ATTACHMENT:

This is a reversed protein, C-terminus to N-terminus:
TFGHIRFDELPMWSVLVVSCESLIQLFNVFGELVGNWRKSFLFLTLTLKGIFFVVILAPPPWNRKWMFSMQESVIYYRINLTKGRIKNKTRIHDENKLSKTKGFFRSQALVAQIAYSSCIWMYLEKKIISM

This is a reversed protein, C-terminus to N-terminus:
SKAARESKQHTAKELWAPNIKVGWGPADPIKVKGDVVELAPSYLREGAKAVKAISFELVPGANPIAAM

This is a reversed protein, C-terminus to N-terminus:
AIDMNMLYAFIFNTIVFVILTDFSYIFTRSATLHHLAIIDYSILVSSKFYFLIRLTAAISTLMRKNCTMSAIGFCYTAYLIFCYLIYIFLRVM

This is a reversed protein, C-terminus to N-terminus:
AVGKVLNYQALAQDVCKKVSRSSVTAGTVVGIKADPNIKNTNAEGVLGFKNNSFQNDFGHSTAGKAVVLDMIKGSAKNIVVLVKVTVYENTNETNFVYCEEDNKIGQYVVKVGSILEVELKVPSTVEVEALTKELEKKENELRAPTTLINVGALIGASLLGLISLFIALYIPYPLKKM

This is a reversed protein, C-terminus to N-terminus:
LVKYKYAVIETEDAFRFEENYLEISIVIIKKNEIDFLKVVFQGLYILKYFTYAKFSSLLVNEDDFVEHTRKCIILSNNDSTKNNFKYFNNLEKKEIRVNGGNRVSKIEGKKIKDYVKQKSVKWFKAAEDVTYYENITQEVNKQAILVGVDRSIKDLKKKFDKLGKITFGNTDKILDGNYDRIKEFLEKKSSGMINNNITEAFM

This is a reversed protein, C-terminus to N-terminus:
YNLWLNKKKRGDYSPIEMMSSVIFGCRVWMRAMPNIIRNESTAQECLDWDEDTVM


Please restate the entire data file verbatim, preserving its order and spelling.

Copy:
This is a reversed protein, C-terminus to N-terminus:
TFGHIRFDELPMWSVLVVSCESLIQLFNVFGELVGNWRKSFLFLTLTLKGIFFVVILAPPPWNRKWMFSMQESVIYYRINLTKGRIKNKTRIHDENKLSKTKGFFRSQALVAQIAYSSCIWMYLEKKIISM

This is a reversed protein, C-terminus to N-terminus:
SKAARESKQHTAKELWAPNIKVGWGPADPIKVKGDVVELAPSYLREGAKAVKAISFELVPGANPIAAM

This is a reversed protein, C-terminus to N-terminus:
AIDMNMLYAFIFNTIVFVILTDFSYIFTRSATLHHLAIIDYSILVSSKFYFLIRLTAAISTLMRKNCTMSAIGFCYTAYLIFCYLIYIFLRVM

This is a reversed protein, C-terminus to N-terminus:
AVGKVLNYQALAQDVCKKVSRSSVTAGTVVGIKADPNIKNTNAEGVLGFKNNSFQNDFGHSTAGKAVVLDMIKGSAKNIVVLVKVTVYENTNETNFVYCEEDNKIGQYVVKVGSILEVELKVPSTVEVEALTKELEKKENELRAPTTLINVGALIGASLLGLISLFIALYIPYPLKKM

This is a reversed protein, C-terminus to N-terminus:
LVKYKYAVIETEDAFRFEENYLEISIVIIKKNEIDFLKVVFQGLYILKYFTYAKFSSLLVNEDDFVEHTRKCIILSNNDSTKNNFKYFNNLEKKEIRVNGGNRVSKIEGKKIKDYVKQKSVKWFKAAEDVTYYENITQEVNKQAILVGVDRSIKDLKKKFDKLGKITFGNTDKILDGNYDRIKEFLEKKSSGMINNNITEAFM

This is a reversed protein, C-terminus to N-terminus:
YNLWLNKKKRGDYSPIEMMSSVIFGCRVWMRAMPNIIRNESTAQECLDWDEDTVM